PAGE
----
The idea to go subsurface or subsea I am assisting. It might be a good idea though to strengthen the layer of soil or ice above the subsurface habitat(s), settlement, colony by a buried layer of that strength that bunker proved to have.

I also could imagine to base that layer on a kind of spring or elastic material.

What about that?



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Post    Posted on: Wed Jan 31, 2007 10:00 am
Ekkehard Augustin wrote:
I also could imagine to base that layer on a kind of spring or elastic material.

What about that?


The spring is not really practical since it would only absorb energy in one particular direction. At least, the springs i'm aware of like you have in cars. The elastic material would be a lot better if it could absorb a lot of energy withouth shaking so much that the layered soil on top of it would move off the elastic material.

But that's something for the second or third generation of habitats on Mars when there is at least some capability of an industry with machinery and the sorts.


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Post    Posted on: Wed Feb 07, 2007 11:01 am
Just this moment I remember something I might have spoken of elsewhere already. There is a liquid that has special properties - it is like a solid material normally and cannot be distinguished from concrete or the like normally - but if it hammered or something crahses into it it at once becomes liquid.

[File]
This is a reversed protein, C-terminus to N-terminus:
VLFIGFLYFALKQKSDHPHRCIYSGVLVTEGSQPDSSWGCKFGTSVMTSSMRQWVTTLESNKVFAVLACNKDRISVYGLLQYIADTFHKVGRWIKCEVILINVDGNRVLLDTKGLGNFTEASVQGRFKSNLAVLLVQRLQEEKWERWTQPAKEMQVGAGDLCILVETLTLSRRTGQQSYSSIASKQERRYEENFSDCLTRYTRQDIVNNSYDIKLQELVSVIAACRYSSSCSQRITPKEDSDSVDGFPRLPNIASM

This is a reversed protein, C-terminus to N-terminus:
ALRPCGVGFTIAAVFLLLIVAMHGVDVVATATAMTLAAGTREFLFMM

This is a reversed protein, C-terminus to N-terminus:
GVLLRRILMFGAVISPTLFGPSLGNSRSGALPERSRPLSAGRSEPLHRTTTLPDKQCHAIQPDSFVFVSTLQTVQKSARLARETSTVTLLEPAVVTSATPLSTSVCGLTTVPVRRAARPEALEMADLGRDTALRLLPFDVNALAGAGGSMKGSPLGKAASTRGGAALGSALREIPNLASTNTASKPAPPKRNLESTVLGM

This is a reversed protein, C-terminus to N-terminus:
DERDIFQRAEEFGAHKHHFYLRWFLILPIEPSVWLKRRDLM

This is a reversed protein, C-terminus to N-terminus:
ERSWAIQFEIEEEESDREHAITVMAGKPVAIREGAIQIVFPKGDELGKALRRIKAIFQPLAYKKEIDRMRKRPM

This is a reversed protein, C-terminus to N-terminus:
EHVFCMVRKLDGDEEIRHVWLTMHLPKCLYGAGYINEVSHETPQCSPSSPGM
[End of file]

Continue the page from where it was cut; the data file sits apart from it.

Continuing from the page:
Perhaps a layer of such a particular liquid might be of help if an asteroid crashes into layers above a colony. The layer wouldn't be destroyed but become liquid - the asteroid wouldn't be stopped as early as in the case of the same layer being solid but would be decelerated by the liquid. I am not sure if that particular liquid is of particular density but if it is then it would decelerate the asteroid quickly I suppose.

There could be layers of this liquid as well as layers consisting of what the bunker here in Hamburg round the corner of my bureau consists of an layers of even other materials plus some springs perhaps for what separates the layers from each other.

What about that? Stefan, what do you as Chemist know about such liquids I described above?



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Post    Posted on: Wed Feb 07, 2007 11:09 am
Ekkehard Augustin wrote:
What about that? Stefan, what do you as Chemist know about such liquids I described above?

Hold right there :P I'm not a chemist, never said that i was. I'm on the road to become a mechanical engineer, so there is material engineering involved there. Beside that, i have a vivid imagination and a common sense.